In Culture and Foreign Policy, Howard J. Wiarda, UGA’s Dean Rusk Professor of International Relations, defines political culture as the basic values, ideas, beliefs and political orientations by which countries, societies and whole regions are guided. The underlying belief systems that shape cultures and societies cause them to behave in certain, often distinct ways.
The puzzle or query that chiefly concerns Wiarda is why U.S. foreign policymakers have such a hard time understanding cultures and societies other than their own. Wiarda argues that the U.S. needs to end its attitudes of superiority and condescension toward other nations and cultures and redirect its foreign policy.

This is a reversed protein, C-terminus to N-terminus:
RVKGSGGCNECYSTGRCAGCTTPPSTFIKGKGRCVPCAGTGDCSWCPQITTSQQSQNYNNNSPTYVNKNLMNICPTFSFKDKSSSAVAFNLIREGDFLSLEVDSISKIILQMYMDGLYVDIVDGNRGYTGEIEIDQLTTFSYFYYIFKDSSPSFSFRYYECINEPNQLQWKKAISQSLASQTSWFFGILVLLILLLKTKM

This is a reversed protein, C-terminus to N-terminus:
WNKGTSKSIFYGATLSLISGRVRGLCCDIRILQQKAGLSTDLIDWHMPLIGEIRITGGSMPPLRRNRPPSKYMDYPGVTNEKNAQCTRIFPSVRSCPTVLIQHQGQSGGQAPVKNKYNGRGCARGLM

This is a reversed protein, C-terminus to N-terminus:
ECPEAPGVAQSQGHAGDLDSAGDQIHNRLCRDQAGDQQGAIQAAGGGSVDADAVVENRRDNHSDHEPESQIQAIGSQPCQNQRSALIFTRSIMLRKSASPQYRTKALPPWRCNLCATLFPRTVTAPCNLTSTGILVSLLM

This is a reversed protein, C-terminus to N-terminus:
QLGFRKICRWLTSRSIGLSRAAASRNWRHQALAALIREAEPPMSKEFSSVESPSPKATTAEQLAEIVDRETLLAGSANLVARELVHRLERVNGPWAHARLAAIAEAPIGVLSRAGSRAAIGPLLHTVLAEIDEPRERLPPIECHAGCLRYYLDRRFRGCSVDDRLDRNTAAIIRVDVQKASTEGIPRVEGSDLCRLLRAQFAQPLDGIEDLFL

After an introduction that sets the main theoretical and conceptual arguments, the next chapters explore the main areas of the world. The conclusion pulls all these themes together, analyzes the common patterns that emerge and suggests new directions for U.S foreign policy.